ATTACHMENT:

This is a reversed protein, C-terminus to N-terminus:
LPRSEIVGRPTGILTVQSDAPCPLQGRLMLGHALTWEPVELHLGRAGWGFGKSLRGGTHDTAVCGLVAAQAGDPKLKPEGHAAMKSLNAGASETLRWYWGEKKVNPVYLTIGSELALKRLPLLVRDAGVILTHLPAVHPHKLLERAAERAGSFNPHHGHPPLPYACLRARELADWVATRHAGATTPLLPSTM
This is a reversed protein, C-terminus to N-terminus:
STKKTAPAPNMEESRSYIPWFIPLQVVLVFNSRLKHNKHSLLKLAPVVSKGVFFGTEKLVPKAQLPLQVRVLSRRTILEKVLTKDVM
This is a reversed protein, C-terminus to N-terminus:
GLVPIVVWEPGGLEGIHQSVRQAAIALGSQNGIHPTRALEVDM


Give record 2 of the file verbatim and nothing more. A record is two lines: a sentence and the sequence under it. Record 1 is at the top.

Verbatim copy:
This is a reversed protein, C-terminus to N-terminus:
STKKTAPAPNMEESRSYIPWFIPLQVVLVFNSRLKHNKHSLLKLAPVVSKGVFFGTEKLVPKAQLPLQVRVLSRRTILEKVLTKDVM